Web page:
Will Slavery Reparations Bill Pass in New York in 2023?
A bill in New York State that would create a community led coalition to study the harms of slavery and determine reparations has "never been closer" to passing.
According to a report by Tim Williams and Nick Reisman for Spectrum News, the bill is gaining traction in the New York State Senate after passing twice in the New York State Assembly already. The bill would create a community led coalition to study the long-term harms of slavery and determine the appropriate reparations.
The bill, as written, states "An act to acknowledge the fundamental injustice, cruelty, brutality and inhumanity of slavery in the City of New York and the State of New York; to establish the New York State community commission on reparations remedies, to examine the institution of slavery, subsequently de jure and de facto racial and economic discrimination against people of African descent, and the impact of these forces on living people of African descent and to make determinations regarding compensation; and providing for the repeal of such provisions upon expiration thereof."
Now if you're wondering what slavery has to do with reparations 200 years later, racial inequality stemming from slavery has infected New York down to the very infrastructure. In fact, if you've ever traveled on Long Island you're familiar with the parkways that have bridges so low that only cars can utilize the roadway.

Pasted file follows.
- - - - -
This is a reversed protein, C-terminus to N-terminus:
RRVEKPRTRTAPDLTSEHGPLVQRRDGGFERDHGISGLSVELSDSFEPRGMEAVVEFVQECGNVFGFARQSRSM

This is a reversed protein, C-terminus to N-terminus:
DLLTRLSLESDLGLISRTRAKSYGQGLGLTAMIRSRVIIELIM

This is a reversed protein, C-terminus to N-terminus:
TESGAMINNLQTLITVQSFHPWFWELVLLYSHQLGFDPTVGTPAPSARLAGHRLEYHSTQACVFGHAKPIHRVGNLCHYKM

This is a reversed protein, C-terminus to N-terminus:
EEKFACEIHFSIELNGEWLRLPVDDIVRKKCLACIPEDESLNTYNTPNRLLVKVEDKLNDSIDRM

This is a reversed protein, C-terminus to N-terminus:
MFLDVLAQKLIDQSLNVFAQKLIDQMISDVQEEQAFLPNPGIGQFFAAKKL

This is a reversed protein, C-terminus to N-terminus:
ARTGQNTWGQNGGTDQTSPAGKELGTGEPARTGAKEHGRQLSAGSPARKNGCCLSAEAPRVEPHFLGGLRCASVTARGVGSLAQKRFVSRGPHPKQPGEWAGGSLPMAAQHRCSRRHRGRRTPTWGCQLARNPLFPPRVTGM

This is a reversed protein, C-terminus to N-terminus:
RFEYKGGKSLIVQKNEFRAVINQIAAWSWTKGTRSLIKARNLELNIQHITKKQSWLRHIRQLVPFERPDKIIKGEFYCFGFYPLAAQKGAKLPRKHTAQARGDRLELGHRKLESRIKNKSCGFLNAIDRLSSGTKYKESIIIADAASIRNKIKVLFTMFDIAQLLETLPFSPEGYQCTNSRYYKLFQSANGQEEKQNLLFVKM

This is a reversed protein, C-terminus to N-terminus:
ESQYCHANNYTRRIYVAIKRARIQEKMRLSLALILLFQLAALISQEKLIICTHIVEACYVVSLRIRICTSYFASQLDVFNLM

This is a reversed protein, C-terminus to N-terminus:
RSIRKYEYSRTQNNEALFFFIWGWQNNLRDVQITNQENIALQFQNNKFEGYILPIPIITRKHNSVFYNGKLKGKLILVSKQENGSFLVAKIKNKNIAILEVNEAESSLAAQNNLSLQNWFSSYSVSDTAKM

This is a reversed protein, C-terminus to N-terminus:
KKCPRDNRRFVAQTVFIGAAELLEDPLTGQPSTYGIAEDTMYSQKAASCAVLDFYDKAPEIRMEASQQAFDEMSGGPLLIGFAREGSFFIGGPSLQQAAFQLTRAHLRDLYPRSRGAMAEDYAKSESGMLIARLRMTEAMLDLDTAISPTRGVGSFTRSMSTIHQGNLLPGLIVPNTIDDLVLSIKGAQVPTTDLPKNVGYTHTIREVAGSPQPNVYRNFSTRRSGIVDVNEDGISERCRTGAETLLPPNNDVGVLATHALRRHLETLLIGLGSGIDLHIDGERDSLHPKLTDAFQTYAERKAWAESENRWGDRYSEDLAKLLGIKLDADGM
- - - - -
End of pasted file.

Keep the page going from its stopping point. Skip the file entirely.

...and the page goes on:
Those highways were designed by a man named Robert Moses with the specific intent of keeping buses off the highway. When built in the early 20th century, owning a car was a luxury that only wealthy white people were afforded.
Then after World War II, the United States Government began to offer veterans extremely favorable mortgages for homes, leading to a mass exodus from New York City. Happening in the years before the Civil Rights movement, this flight to the suburbs was not as available to minority communities through a process called redlining, which effectively kept minorities out of new towns like Levittown, which according to Data USA remains nearly 75% white to this day.
And for what it's worth, some Long Island real estate agents are still practicing an under the table form of redlining today. An investigative piece by Ann Choi, Keith Herbert, Olivia Winslow and Arthur Browne for Newsday called "Long Island Divided" examined current real estate practices on Long Island and found clear racial bias, like real estate agents telling a minority couple a school was good but a white couple that the same school was horrible or even showing white couples and minority couples with the same financial qualifications houses in completely different neighborhoods.
Now this may seem like a tangent that has little to do with reparations from slavery, but consider this. The most valuable thing almost anybody will ever own in their lives is a house. And for generations, Long Island has been a prime example of how slavery, even generations later, has had a massive negative economic impact on minority communities, who were intentionally kept out of the suburban areas, where property values have risen drastically over decades. That is just one example of the kind of inequality that this coalition would look at and attempt to justify.
Jabari Brisport, the Democrat sponsor of the legislation, stated that "reparations are extremely late" and "better late than never." The bill currently has 15 co-sponsors in the New York State Senate, all Democrats, and it is currently in the Senate Finance Committee. According to Brisport, focus on New York State Governor Kathy Hochul's budget proposal has kept the reparations bill from moving forward for the time being.